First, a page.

Branchless Banking can play a vital role in building a country asset from the vibrant informal economy. Remittance income from the 2 million Nepalese diaspora is crucial for the country, and constitutes an estimated 17.3% of gross domestic product. As money goes digital, more of the informal economy gets reflected on the balance sheet of the country. With an annual remittance inflow of over $14 billion from the 2 million diaspora, it is expected that as much as 90% of remittances may well be informal, so there is a big difference that can be made.

If formal remittances increase, it is a win-win for consumers who get the safety and convenience of receiving money directly into their mobile-powered accounts, and the government who will see more of the money reflected in the books. Again, as Government disbursements turn digital, this would help the entire ecosystem to flourish.

The story so far

In June 2012 Laxmi Bank launched Hello Paisa in Kavre and Sindhupalchowk. Hello Paisa provided by Finaccess, is a shared and interoperable managed service provided to BFIs. It uses IVR and SMS to allow money transactions using smartphones. The Hello Paisa network has over seven BFI partners. In 2013 the Prabhu Group network, consisting of more than 3,500 money transfer agents and 1,500 cooperatives nationwide entered an agreement with them to provide end-to-end mobile financial services (MFS) offered by the Hello Paisa Network.

Another important service is eSewa, first launched by F1Soft International in 2010 as an Online Gateway Service. It offers an account that can be topped up and used to pay online or using a mobile phone.

Digital networks indeed play a key role in disbursements, as do the various mobile banking and mobile wallet services, including 14 key services that had launched by the time of our study.

Where next?

Today as people around the world are in solidarity with folks in Nepal, this could be an inflection point for the development of financial services for the country.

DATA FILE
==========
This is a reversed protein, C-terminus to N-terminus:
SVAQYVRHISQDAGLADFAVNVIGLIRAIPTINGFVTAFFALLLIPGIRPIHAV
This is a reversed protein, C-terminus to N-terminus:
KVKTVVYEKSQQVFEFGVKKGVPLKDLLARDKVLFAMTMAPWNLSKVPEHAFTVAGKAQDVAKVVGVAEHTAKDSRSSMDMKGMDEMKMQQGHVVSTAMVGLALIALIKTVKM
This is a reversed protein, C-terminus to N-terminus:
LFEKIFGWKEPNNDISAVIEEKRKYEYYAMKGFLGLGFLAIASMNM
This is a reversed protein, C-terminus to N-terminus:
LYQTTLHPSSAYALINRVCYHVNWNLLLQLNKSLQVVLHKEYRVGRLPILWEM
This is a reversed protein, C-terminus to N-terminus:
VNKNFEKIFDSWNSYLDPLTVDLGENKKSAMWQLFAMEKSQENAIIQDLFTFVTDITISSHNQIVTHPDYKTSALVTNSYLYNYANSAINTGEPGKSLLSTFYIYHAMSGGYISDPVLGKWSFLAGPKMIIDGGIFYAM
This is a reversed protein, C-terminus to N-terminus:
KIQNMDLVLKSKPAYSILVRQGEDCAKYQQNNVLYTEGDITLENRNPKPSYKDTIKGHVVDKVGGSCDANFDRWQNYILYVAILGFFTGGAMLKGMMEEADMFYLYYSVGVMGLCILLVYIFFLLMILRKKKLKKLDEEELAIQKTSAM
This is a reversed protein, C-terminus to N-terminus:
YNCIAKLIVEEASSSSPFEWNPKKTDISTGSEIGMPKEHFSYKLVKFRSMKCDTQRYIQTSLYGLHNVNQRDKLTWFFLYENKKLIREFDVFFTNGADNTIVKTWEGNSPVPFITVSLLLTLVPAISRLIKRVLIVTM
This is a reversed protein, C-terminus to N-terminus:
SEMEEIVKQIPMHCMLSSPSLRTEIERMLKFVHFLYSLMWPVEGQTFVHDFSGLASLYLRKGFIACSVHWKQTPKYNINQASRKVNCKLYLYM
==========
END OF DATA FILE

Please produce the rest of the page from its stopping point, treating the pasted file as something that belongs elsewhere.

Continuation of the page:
I believe change of the right kind can and should happen, and decisions taken in the next months will critically contribution to this.

Your thoughts

It would be great to hear your thoughts on this. Are you offering an innovative financial service in Nepal? Are you trying to send money there? It would be great to have stories from the ground.

For Nepal, which model, Mobile Money or Branchless Banking is likely to gain the required traction at the rapid pace required?

What are the key enablers development groups must prioritise and Why?

How do developments in countries such as India help in this respect, considering that India is the largest source of inbound remittances to Nepal?



Comments: (2)

Karim Maalouf
Karim Maalouf - Path Solutions - Beirut 14 May, 2015, 07:591 like 1 like

I like this article, whereby we can use our mobile banking technology to recover from a disaster.

A Finextra member
A Finextra member 14 May, 2015, 08:411 like 1 like

Thanks Karim Maalouf, I hope at least some good may come out. Feedback from experts who have worked in Nepal and can give us the current position on the ground will help to give the right focus on this. 

Charmaine Oak

Charmaine Oak


Shift Thought Ltd

Member since

13 Jun 2016



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This post is from a series of posts in the group:

Innovation in Financial Services

A discussion of trends in innovation management within financial institutions, and the key processes, technology and cultural shifts driving innovation.